Zitelli ensures Hibs happiness

The England succession: Advocaat's Dutch mastery takes a knock
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The Independent Football

Scotland 1, England 0? Alex McLeish, the man who is tipped as the successor to Craig Brown, underlined his growing managerial reputation by denting that of one of the men who could yet follow Kevin Keegan.

Scotland 1, England 0? Alex McLeish, the man who is tipped as the successor to Craig Brown, underlined his growing managerial reputation by denting that of one of the men who could yet follow Kevin Keegan.

Dick Advocaat may prefer to walk away from Rangers if he finishes the season behind McLeish. David Zitelli's sublime goal put the champions in their place - four points behind Hibernian and six adrift of Celtic - and endorsed Edinburgh's role in the Scottish title race.

Easter Road's unconfined glee frustrated Andrei Kanchelskis so much that the Rangers substitute was sent off for a foolish lunge on Ulrik Laursen as the clock ran down.

Advocaat has been linked, like many other foreign managers, with the England vacancy. While the Dutchman's CV has undoubtedly been enhanced by his two years of plenty at Ibrox, it is Advocaat's previous experience as a national coach, when he took Holland to the 1994 World Cup quarter-finals, that makes him a serious contender - if he wants the job.

Unlike Keegan and Venables, he is no players' man - as Ruud Gullit, who was jettisoned by Advocaat, will testify. However, international football is not the Rangers manager's favourite subject right now. The World Cup ties deprived him of five players - four, ironically, from the Dutch camp - for this encounter while Stefan Klos's ankle injury meant that the young goalkeeper Mark Brown faced a hungry Hibernian.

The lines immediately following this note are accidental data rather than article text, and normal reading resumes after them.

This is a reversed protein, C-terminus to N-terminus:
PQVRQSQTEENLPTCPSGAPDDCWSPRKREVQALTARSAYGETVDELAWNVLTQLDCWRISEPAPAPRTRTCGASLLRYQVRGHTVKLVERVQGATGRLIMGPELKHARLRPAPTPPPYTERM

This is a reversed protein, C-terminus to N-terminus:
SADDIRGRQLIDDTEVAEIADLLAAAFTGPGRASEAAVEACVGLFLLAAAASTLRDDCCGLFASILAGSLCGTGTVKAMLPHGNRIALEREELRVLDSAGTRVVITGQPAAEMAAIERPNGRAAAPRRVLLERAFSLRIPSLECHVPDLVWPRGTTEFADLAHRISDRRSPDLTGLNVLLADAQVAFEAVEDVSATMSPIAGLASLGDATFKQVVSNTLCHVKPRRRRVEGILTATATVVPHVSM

The Edinburgh club's only defeat was inflicted by Celtic, but they needed victory against the champions on their own turf to prove, to others if not themselves, that their title credentials are genuine.

Zitelli underlined that desire inside two minutes when he pounced on Lorenzo Amoruso's misjudgement and fired in a rising shot which Brown had to push over the bar. The French striker volleyed another effort wide before Rangers could compose themselves in the eye of the storm. Two chances fell to Allan Johnston, but each time he delivered a meek side-foot shot into the arms of Nick Colgan.

The price for such profligacy was summed up by Zitelli when he put Hibernian ahead after 23 minutes. A sumptuous pass from John O'Neil allowed the Frenchman to beat the offside trap and Zitelli strode into the box, ignored Amoruso at his heels, and steered his shot under Brown.

For the remainder of the half, Rangers were ragged, especially at the back, giving the ball away too easily, ensuring an uncomfortable appointment with Advocaat at half-time. The Dutchman underlined the advantage his side hold over the rest of Scottish football when, after the interval, he brought on Kenny Miller, who has scarcely played since his £2m transfer from Hibs in the summer, and Kanchelskis - a club-record £5.5m signing - for the labouring Johnston and Sergio Porrini.

Miller almost silenced the jeers of his erstwhile fans when he picked out the Russian international with a sublime cross, but Kanchelskis tugged his shot wide. The winger, though, ought to have restored parity on the hour when his pace carried him clear of the Hibs defence. However, instead of shooting or cutting the ball back, the former Manchester United man delayed in his bid to win a penalty and was booked for diving.

Hibs almost rubbed salt into that wound but Gary Smith's clever chip from 25 yards crashed off the bar with Brown stranded. When Barry Ferguson had the ball in the net but was ruled offside, Rangers sensed it would not be their day.

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